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High Rank and You Can Still Go Belly Up!

keeping perspective

10:26 pm on Aug 16, 2000 (gmt 0)

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WebmasterWorld Senior Member tedster is a WebmasterWorld Top Contributor of All Time 10+ Year Member

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I have one client whose website pays for itself many times over every month, and they get 3 uniques a day from the Search Engines. Because that traffic is tightly targeted, it's all they need -- it's even all they can handle! In fact, I work to keep them OUT of the top for more generalized searches, so they don't end up wasting resources responding to idle curiosity.

I have another client with great rankings, big traffic -- and a terrible conversion rate. They'll be lucky to cover their site development costs within a year, the way it's going now. Profits may never come unless something more basic gets changed.

What's the difference? A solid business plan. No amount of top rankings will ever replace this need. Thinking that a few positions in the Ink results is a life and death matter is something people do, but how short-sighted!

I feel a site should put the bulk of their effort toward doing more for the traffic they DO have. Chasing after traffic they MIGHT have should be a secondary, but supporting, issue. Site traffic alone is not black ink.

More and more, I find myself in the role of an overall business consultant. Clients who will work WITH the website process -- continually adapting their business model to the rapidly shifting terrain -- such clients still seem to be rare. But that is the game, and it will continue to be the game. Only the speed of change will vary. It will get even faster.

Sometime in the near future, the entire search engine situation as we know it will be a short chapter in history. The site owner who plans for this now is going to be the winner -- it's coming faster than any of us may realize.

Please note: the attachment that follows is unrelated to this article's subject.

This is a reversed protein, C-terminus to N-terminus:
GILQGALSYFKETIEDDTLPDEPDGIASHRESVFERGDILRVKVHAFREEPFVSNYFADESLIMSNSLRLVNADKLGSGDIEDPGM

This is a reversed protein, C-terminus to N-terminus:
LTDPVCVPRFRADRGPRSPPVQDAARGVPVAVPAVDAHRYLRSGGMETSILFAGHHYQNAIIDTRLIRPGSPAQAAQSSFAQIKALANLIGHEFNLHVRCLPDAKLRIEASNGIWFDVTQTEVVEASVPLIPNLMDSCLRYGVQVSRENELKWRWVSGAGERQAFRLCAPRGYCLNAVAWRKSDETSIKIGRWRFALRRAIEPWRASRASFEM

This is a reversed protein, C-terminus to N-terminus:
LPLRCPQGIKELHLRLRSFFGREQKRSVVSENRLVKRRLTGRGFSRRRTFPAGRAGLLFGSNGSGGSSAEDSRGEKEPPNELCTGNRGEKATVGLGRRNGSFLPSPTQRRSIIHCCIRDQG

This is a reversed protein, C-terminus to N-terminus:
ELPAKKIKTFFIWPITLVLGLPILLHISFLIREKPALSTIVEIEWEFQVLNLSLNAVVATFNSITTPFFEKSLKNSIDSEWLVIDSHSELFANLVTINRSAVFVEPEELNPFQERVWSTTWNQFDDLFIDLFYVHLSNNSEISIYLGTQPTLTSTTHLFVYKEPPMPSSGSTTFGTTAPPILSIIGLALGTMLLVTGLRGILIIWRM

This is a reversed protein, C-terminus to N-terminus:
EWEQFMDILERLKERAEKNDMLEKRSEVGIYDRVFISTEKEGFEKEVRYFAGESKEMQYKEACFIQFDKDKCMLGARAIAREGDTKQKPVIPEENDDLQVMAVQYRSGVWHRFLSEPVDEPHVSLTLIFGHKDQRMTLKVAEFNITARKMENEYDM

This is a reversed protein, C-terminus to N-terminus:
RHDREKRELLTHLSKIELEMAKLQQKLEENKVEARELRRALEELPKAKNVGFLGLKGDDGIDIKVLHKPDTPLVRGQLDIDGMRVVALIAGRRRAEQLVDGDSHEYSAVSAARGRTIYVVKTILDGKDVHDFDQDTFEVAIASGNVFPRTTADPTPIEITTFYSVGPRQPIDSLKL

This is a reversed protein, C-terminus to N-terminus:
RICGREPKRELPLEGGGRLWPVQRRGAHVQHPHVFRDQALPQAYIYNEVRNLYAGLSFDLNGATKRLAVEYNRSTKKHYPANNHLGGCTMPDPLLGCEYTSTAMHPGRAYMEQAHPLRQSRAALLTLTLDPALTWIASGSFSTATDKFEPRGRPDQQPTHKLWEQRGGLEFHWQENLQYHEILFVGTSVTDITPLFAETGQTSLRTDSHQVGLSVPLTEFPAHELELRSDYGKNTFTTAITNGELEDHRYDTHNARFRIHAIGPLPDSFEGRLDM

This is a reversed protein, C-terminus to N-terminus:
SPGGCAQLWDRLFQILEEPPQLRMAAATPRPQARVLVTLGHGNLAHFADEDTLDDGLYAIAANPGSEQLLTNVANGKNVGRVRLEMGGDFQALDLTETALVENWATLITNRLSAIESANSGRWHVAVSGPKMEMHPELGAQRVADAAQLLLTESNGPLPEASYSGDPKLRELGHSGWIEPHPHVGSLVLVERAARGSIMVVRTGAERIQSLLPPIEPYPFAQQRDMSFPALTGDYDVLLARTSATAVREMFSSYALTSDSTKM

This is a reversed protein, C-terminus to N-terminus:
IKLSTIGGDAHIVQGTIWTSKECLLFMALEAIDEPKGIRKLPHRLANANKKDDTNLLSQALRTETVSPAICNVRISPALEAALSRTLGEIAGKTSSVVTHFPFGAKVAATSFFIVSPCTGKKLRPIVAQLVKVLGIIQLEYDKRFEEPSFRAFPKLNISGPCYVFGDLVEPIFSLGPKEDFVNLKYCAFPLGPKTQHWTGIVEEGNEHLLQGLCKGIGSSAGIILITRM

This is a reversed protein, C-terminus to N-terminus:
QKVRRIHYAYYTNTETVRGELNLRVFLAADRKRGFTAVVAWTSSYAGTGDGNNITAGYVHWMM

Until then, I certainly play the game as it is, and I enjoy it. It's the only game I know where the rules get made up fresh as it goes along. Changes at the SEs are prompted by huge market realities that are way beyond any concern for a few handfuls of pages.

I just try to ride the waves, and remember to take in the whole landscape. It will be there long after today's little waves are gone.

8:43 am on Aug 17, 2000 (gmt 0)

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WebmasterWorld Administrator brett_tabke is a WebmasterWorld Top Contributor of All Time 10+ Year Member Top Contributors Of The Month

joined:Sept 21, 1999
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Very nice post Tedster.

>they get 3 uniques a day from the Search Engines.

That is nice work if you can get it.

I think one of the main problems in SEO is that people think that every tidbit or scrap of info directly applies to their site. It is hard to sort out which particular bit of information applies to an ecom site or an infotainment site.

As you said, it can vary wildly from site to site. Rankings are very important to entertainment or sites who's biz model is something other than product sales.

the entire search engine situation as we know it will be a short chapter in history. -Ted Aug 15, 2000

I've been saying this for almost two years. One woman even called SEW a tour of The Rise and Fall of Search Engine Promotion. That was a year and a half ago. I think we are farther along into the fall part than anyone realizes. With Inktomi now getting ready to sell results, Google playing gimmick games with links, Infoseek-Excite-Webcrawler all but dead - we have one foot in the grave.